Originally Posted by boar_d_laze
As a start, if I knew anyone from... say... France, I'd ask "Amigo, que clases de yerbas en fines herbes?" Why would I ask in Spanish? Another good question. Quien sabe?
Wait a minute, "fines herbes" are ALWAYS a combination of FRESH herbs, mostly parcely, chives, tarragon and chervil, many times combined with finely chopped shallot. It's used and well known in rounds of butter served on grilled meat etc. in french aka "buerre maître d'hôtel". You will also find fines herbes in omelettes, sauce tartare, béarnaise, choron, in vinaigrettes and other preparations. I dry a lot of my own homegrown herbs. Don't know if you ever tried dried parcely or chives? Well, taste is.. zero. Dried tarragon tastes like... hay!
Then there's "herbes de provence" which is ALWAYS a combo of DRIED herbs, obviously from the Provence region in France. It contains mainly thyme, rosemary, oregano and/or marjoram, savory. In the seventies and eighties of the past century, people threw it on everything, mostly also on grilled meat, not on salads. Nowadays it's almost a sin in gastronomy to use herbes de provence, as most contemporary chefs make a more appropriate and more refined choice of herbs they use in specific recipes, mostly fresh -when available- of course!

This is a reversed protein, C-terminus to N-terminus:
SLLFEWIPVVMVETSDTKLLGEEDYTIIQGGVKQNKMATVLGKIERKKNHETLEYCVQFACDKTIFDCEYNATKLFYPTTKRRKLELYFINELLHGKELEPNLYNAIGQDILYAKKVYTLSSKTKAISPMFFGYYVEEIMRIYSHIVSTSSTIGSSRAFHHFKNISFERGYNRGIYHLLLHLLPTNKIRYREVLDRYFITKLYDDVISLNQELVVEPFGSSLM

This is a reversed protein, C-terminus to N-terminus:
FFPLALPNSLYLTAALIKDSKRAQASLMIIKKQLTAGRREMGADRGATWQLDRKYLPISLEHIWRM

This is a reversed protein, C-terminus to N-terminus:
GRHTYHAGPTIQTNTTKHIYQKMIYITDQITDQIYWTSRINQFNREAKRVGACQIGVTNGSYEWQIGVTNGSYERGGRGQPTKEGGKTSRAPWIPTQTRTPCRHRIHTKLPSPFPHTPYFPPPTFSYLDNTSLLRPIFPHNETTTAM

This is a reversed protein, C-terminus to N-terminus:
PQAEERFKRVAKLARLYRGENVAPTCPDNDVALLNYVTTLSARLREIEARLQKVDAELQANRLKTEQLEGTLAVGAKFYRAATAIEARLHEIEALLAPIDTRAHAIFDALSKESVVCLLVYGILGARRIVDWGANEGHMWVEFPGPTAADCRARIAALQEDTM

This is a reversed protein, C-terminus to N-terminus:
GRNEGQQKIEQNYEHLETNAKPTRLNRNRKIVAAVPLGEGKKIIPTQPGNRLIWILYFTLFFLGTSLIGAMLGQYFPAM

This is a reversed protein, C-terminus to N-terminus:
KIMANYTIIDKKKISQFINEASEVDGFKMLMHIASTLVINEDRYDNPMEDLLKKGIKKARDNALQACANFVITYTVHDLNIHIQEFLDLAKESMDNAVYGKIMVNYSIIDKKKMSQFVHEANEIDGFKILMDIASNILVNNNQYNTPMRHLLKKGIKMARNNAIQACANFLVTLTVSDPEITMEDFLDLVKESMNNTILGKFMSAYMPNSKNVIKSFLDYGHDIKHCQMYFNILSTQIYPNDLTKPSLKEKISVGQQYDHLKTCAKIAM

A propos, I do still like herbes de provence on grilled lamb. I throw handfuls of it on the hot charcoal on the bbq, just for the ambiance, the smell reminds me of the south of France many years ago.
BTW, love your spanglish BDL! Also, one small hint for next time; it's hierbas, not yerbas.
Edited by ChrisBelgium - 8/11/11 at 5:18am